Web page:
Prime Minister Fiala, dear Petr,
Ladies and Gentlemen,
It was the beginning of November of 1989, when a young student from Bohemia took to the streets to protest against the Communist regime because the air in his hometown was simply unbreathable. It was the first spark of the Velvet Revolution. Now, 35 years on, we all understand that fossil fuels are poison for both our individual health and for our climate. Just one month ago, I was in Greece, as the country was ravaged by the worst wildfires in Europe in living memory. And only a few weeks later, the same country was hit by three years’ worth of rainfall in just three days. And the same is happening from Libya to Slovenia, from Spain to the Philippines. That is the reality of a boiling planet.
The European Green Deal was born out of the necessity to protect people and the planet. But it was also designed as an opportunity to build our future prosperity. And since its inception, it has delivered. Last year, for instance, greenhouse gas emissions in Europe went down by roughly 2.5%, while the economy went up by 3.5%. So we have successfully reduced greenhouse gas emissions while growing our economy. Right here, in Prague, for example along bus line 170. Buses are on that route and they start to be powered by hydrogen. They make almost no noise and have zero emissions. And crucially, this is a new generation of buses produced by Škoda – the Czech automotive champion. And this is not the only example of hydrogen innovation made in Czechia. Tatra Trucks, for example, will present in November the first hydrogen-powered heavy-duty vehicle. It has been designed together with a host of Czech research institutions, for difficult terrains and extreme tasks, including firefighting and rescue operations. This was unthinkable just a few years ago. Tatra is already a Czech national pride, as the third oldest motor vehicle company in the world. And they are now exploring the frontier of clean innovation. There is an immense potential of Czech industries. This country of inventors and innovators has been for centuries the beating heart of European manufacture. And now, you are bringing your great history into the future.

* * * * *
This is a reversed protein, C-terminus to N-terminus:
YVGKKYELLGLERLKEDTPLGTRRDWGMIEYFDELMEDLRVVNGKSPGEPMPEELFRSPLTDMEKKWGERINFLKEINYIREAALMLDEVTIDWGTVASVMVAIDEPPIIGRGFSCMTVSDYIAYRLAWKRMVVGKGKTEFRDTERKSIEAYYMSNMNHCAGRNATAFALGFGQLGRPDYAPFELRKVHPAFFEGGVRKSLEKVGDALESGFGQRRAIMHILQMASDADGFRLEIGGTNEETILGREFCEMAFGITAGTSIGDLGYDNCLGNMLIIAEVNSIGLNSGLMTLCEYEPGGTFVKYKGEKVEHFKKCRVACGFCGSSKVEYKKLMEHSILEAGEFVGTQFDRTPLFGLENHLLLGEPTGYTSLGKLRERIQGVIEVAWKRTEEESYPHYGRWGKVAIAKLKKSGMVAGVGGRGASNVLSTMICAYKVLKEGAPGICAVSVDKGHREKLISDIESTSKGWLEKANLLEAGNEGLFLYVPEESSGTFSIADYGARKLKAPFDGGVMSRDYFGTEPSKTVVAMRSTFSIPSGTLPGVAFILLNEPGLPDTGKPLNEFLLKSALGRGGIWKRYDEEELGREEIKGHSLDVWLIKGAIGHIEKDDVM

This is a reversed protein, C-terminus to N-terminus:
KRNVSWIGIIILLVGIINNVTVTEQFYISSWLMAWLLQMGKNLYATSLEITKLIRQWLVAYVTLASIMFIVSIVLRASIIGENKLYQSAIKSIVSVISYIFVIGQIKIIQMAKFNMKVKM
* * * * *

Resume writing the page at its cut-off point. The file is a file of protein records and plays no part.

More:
And with the European Green Deal, Europe is at your side. European businesses are developing new ideas and solutions. What they need to scale up now – and this is very important, it is not only the invention, but the scaling-up of the product – is predictability to plan their investment and to go forward. A clear route that sets the direction of travel. And this is exactly what the European Green Deal is delivering. When we embarked on this journey four years ago, we set a clear vision for Europe to become the first climate-neutral continent by 2050. We cast this vision into our Climate Law. And we gave ourselves targets with a reliable roadmap. This was also possible thanks to Czechia. Under your Presidency of the Council of the European Union, dear Petr, you played a critical role in passing our Fit for 55 legislation, the main pillar of our European Green Deal. This is what European companies were waiting for: reliability and predictability. A strong sense of direction from Europe, so that they could invest, plan and innovate. Thank you so much for your contribution in making this happen.
But the European Green Deal was never only about rules. It was backed by massive investment – you all know NextGenerationEU, our EUR 800 billion investment plan and REPowerEU, up to EUR 270 billion of investment – to speed up the transition to a clean economy of tomorrow. And we have seen the transformative power of these investments, for example in our energy sector. We all remember when Putin tried to use natural gas to blackmail us, Europe’s answer was the European Green Deal. Here in Czechia, for instance, you have used European resources to make your buildings more energy efficient. And in the first year of the war, you have installed almost four times more solar capacity than in the year before. It is because of this impressive progress that your government has rightly decided to double your solar energy target for 2025. Today, Europe, for the first time in our history, generates more electricity from wind and sun than from gas. So renewable energy is not only good for our planet, but it is home-grown, it creates good jobs here and it is good for our energy independence and security.
And the European Green Deal is transforming well beyond our energy sector. Since the very outset, one of our key principles was to bring everyone on board. Let me give you two examples from right here in Czechia, on energy-intensive industries and coal-mining regions. Let us start with the energy-intensive industries: Glass production is a national pride of Czechia. And rightly so. Europe cherishes these great national industrial treasures. And today, with the Volta project, we are investing in cleaner glass production. We are supporting the electrification of existing flat-glass furnaces so that they can cut emissions by more than 75%. And this is vital to make the European flat-glass industry competitive, also in the clean economy of tomorrow.